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Member since: Tue Feb 10, 2004, 01:08 PM
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Journal Archives

That’s Mitticulous!

By Matt Miller,

He goes to London. Insults the Brits. Draws a rebuke from the prime minister. Becomes tabloid fodder.

But the man doesn’t rest.

Mitt Romney goes next to the Middle East. Insults Palestinian “culture.” Palestinians call him “racist.” Says one: Even our worst enemies (i.e., the Israelis) never say such things!

Out of context, Team Mitt cries. He wasn’t singling out Palestine. Why, just the other day he made the same point about Mexicans!

Hole dug deeper.

What next in Warsaw — a Polish joke?

And this is just the past few days.

We’ve reached a rare moment. Sometimes a phenomenon is so unprecedented and altogether singular that existing language doesn’t suffice to capture it. This is how language evolves, as new realities inspire fresh coinages to do justice to human experience.



Teen starved to death in spite of state's involvement

By Craig Schneider and Katie Leslie
The Atlanta Journal-Constitution

Huddled overnight beneath the shopping carts at Walmart, Markea Berry confided in her journal that she would rather live at the store than at home.

The next day, after store employees found her wandering among the produce, the Smyrna teen told police she had run away because she didn't want to be a burden on her mother. She was 14, but she was so small and skinny that she looked five years younger.

Now, less than two years later, Markea is dead; at the time of her death in June she weighed 43 pounds. The mother she wanted not to burden, Ebony Berry, is charged with murder. She is accused of starving her daughter to death despite multiple investigations over nearly 10 years by child protection workers in Michigan and later in Georgia.

The last time the Georgia Division of Family and Children Services had contact with the family — a couple of months after Markea's Walmart escapade in 2010 — the caseworker and supervisor noted their concerns that Markea was undernourished. But the agency closed the case after Berry sidestepped efforts to compel her to get medical attention for Markea and her siblings.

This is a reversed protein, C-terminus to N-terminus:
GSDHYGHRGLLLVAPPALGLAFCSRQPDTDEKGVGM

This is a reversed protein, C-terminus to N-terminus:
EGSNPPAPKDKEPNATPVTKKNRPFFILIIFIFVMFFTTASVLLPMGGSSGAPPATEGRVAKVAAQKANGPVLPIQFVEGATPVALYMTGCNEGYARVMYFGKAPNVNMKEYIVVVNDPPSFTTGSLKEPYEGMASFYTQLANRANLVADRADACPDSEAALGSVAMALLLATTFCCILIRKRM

Toon: Not a fan of Chick-fil-A

Tuesday Toon Roundup 3: The Rest





Tuesday Toon Roundup 2: Repubs and rights

Gun rights



Tuesday Toon Roundup 1: Mitten's tour de farce

Toon: Diplomacy 101

Toon: The Anaheim PD Flag

Creating Higgs-like excitations using ultracold atoms

by Matthew Francis - July 26 2012, 12:00pm EDT

Systems of cold atoms can sometimes give rise to behavior surprisingly like free particles moving close to the speed of light. However, unlike the kind of physics you see in experiments such as the Large Hadron Collider (LHC), the "particles" are actually collective phenomena, arising out of strong interactions among the components of the system. By manipulating the properties of the material, researchers can produce behavior analogous to many interesting systems in high energy physics—only at very low temperatures and with a "speed of light" dictated by the material's characteristics.

A new experiment by Manuel Endres and colleagues has achieved a Higgs-like excitation in a system composed of ultracold rubidium atoms. By pushing the atoms to a quantum critical point, where they change from an insulator to a superfluid, they were able to generate a transition that was analogous to the break in symmetry that gives rise to the Higgs field.

One of the cornerstones of quantum field theory is that each particle's properties depends on its interactions. This is true whether the particle is on its own, in an atom, or part of a larger material. The Higgs field is just one of a number of these interactions.

In materials, it is possible to adjust the types of interactions—and thus the properties of the quantum excitations that are produced. These particle-like excitations are known collectively as quasiparticles. Some of these quasiparticles behave like free relativistic particles, which may move close to a "speed of light" that is also set by the interactions. This "speed of light" is much smaller than the real speed of light in vacuum, but the physical behavior of the quasiparticles is the same as in high energy situations.



Monday Toon Roundup 2- The rest







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